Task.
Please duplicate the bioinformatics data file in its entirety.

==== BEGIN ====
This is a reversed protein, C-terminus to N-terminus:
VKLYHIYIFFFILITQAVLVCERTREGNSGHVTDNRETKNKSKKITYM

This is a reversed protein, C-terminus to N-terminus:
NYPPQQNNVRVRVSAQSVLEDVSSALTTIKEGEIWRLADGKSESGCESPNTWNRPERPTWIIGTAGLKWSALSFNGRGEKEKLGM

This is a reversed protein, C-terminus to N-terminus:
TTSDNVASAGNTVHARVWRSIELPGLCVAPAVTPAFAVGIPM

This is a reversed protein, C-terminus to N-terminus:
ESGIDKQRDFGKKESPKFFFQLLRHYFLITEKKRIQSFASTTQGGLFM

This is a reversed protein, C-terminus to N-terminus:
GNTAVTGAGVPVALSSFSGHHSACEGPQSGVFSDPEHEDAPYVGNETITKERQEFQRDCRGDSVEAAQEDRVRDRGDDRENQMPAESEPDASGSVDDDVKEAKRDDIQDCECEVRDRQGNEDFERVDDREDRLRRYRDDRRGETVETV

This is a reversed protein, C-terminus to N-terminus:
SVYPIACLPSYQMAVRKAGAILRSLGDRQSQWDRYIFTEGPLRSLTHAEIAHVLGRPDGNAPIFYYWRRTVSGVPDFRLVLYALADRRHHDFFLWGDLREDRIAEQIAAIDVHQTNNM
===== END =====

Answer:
This is a reversed protein, C-terminus to N-terminus:
VKLYHIYIFFFILITQAVLVCERTREGNSGHVTDNRETKNKSKKITYM

This is a reversed protein, C-terminus to N-terminus:
NYPPQQNNVRVRVSAQSVLEDVSSALTTIKEGEIWRLADGKSESGCESPNTWNRPERPTWIIGTAGLKWSALSFNGRGEKEKLGM

This is a reversed protein, C-terminus to N-terminus:
TTSDNVASAGNTVHARVWRSIELPGLCVAPAVTPAFAVGIPM

This is a reversed protein, C-terminus to N-terminus:
ESGIDKQRDFGKKESPKFFFQLLRHYFLITEKKRIQSFASTTQGGLFM

This is a reversed protein, C-terminus to N-terminus:
GNTAVTGAGVPVALSSFSGHHSACEGPQSGVFSDPEHEDAPYVGNETITKERQEFQRDCRGDSVEAAQEDRVRDRGDDRENQMPAESEPDASGSVDDDVKEAKRDDIQDCECEVRDRQGNEDFERVDDREDRLRRYRDDRRGETVETV

This is a reversed protein, C-terminus to N-terminus:
SVYPIACLPSYQMAVRKAGAILRSLGDRQSQWDRYIFTEGPLRSLTHAEIAHVLGRPDGNAPIFYYWRRTVSGVPDFRLVLYALADRRHHDFFLWGDLREDRIAEQIAAIDVHQTNNM